link to fairplanet.org

      link to cyclist.co.uk

    • Eli

      Sheikh Tahnoon bin Zayed Al Nahyan is not just the son of the founder of the UAE(The person behind the funding of this) but is also National Security Advisor:
      link to ft.com

  21. Frederic

    That looks inviting, especially when I read “entirely free app” but i’m sure it will be just like an other “freemium” app => get invested and addicted, save your data and then suddenly just like that it’s not free anymore.

    It’s tempting though!

  22. Eli

    That type of screen is called a Cave:
    link to en.wikipedia.org
    Like the SGI cave from the 90s that is now:
    link to visbox.com

  23. Greg Merkley

    Any comments on the ability to “free ride” in this? I’m looking to just hop on the trainer and tootle around for a while; no structured workouts, no racing, much like I ride in real life.

  24. Thomas

    Tried it out. Works nicely, impressive for a new player on the market. The training stuff is impressive, maybe Strava will get their a€#&$ up.
    Have to think about the sportwashing aspect. I am not worried about personal data though…
    I did not connect my account to Strava upfront. I can’t find my ride now anywhere in the Mywoosh android app or on their Website? Is it just me being blind?

    • I’m having the same issue, no way of getting to the ride data after the ride, since I didn’t connect Strava up front…

    • Tracey Williams

      Same here – App okay – Training Plans are nice. In workout training text interesting. BUT and a big ‘I won’t use again BUT’ – After finishing the ride and beinf presented with ride summary data on screen, ride data isn’t sent anywhere and not accessible again. It’s ‘lost’ and I’m not abe to access it anywhere on my PC or online at MyWhoosh. Running Windows 10 – I linked Strava and Training Peaks in advance – ride not sent to apps afterwards…just an error report. Uninstalled. Might have talked myself around Sportswashing and privacy (for a free app) concerns but no point if rides cannot be saved.

    • larsvagen

      To be fair, shot them an email, and received the data right away, it’s a start-up, let’s cut them some slack. VC is more or less blind, and the UAE fonds are the biggest there is.

    • Claus Jacobsen

      That actually appears to be a feature and not a bug. went through all the pages of documentation. link to mywhoosh.com

      and they simply state to connect 3rd party platform, and nothing else. – And no way of getting the data out without. It might even be that they are not storing historical data. (which would ease on the storage demand when you accumulate 100’s of thousends of rides.)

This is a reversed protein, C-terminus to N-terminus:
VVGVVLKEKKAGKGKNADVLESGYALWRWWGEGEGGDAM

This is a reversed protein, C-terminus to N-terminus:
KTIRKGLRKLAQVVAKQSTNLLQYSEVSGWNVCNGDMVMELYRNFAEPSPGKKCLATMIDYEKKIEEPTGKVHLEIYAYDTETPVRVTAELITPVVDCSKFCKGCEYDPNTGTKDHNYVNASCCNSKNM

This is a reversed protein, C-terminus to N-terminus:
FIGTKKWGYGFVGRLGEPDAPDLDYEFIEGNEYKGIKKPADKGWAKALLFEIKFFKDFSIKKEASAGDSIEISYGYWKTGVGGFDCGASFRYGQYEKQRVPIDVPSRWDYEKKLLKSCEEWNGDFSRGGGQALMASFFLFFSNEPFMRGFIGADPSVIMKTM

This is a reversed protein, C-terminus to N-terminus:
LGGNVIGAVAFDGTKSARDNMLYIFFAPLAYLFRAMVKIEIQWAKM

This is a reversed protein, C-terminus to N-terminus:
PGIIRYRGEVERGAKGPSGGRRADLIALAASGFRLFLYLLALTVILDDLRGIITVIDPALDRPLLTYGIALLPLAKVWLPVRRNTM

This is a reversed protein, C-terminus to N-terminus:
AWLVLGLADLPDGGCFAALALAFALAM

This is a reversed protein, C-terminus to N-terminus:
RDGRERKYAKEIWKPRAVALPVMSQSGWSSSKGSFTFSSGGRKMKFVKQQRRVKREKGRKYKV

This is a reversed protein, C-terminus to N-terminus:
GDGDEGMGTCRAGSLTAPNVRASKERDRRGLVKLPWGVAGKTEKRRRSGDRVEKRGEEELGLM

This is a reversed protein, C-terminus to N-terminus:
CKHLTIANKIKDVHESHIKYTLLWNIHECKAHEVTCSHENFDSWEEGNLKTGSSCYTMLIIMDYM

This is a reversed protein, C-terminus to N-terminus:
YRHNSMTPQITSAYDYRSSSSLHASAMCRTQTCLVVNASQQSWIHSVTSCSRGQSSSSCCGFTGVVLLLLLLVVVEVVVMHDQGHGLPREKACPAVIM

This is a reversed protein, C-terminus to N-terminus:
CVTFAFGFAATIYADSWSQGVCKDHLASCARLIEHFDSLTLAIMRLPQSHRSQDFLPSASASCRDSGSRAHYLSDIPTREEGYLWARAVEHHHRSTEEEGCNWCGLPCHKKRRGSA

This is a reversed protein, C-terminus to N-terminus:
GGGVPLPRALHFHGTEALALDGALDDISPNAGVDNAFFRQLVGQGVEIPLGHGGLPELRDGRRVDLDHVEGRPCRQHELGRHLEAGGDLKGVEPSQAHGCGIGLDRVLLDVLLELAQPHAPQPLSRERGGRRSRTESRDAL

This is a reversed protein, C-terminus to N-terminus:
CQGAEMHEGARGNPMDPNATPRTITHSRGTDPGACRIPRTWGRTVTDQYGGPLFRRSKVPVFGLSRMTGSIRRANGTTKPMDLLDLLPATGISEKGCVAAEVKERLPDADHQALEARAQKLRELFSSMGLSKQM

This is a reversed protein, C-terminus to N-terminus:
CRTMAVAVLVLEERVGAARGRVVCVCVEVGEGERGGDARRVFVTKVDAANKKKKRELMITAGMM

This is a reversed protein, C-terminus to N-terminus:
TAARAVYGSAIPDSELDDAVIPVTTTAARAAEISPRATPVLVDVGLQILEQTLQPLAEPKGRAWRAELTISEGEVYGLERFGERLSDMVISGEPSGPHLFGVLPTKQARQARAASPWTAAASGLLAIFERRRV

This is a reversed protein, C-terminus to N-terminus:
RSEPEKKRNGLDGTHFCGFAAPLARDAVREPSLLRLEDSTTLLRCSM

• Claus Jacobsen

      Uhh i stand corrected. In order to “save” the workout – you need to upload (and yes – upload to whoosh as well!) If you don’t have another service paired – it shows whoosh in “white” – that is automatically marked as the chosen service, but you do need to upload. you can’t just end the ride.

  25. RPV

    So I gave it a quick try today and I noticed a problem with the way I use Indoor Training apps as I can’t seem to make it work with “power matching”, like Zwift or RGT. The reason I use “power matching” is because I have a Wahoo Snap (need to use different bikes) and its power meter is not the best so I use my Assiomas. MyWhoosh does NOT recognize the trainer (to set resistance) unless it’s been paired as power meter first. That’s a bummer, or am I doing something wrong ?
    Other than that the graphics look a lot nicer on my iPad Air 4 than Zwift who insist on having a “one size fits all” pretty lo-res experience for Android and iOS.
    The drafting looks interesting and the power is shown in green when you’re in the draft (RGT has something similar) but of course the lack of riders makes it difficult to actually do any drafting 😉
    I suppose that if they add “Power Matching” it could be a nice platform for workouts for me.

  26. tudor

    Hey Ray,
    where can we get the fit file Whoosh recorded? Haven’t found a menu yet, but have to admit, didn’t played with it that much.
    Thanks 😉

  27. Paul

    What they really need is to get this into VR so you can select a ride (Alp D’Huez) and simulate the incline and all that jazz. I’m not a cyclist, but damn I’d do that. Done right, you could connect any connected trainer to the app…I’m sure it’s coming but it seems like it’s still too far off.

  28. Tom

    Hi, overall i really like Whoosh! I found the erg button in the individual workouts but when I load a plan to my calendar and open the workout from the calendar and click ‘workout’ it takes me directly to the workout with no way to opt out of erg mode. While the plans look great, I will just stick with individual workouts as I generally don’t like erg mode – I like shifting and using my gears so I feel like more like I am riding outside.

  29. SteveMQ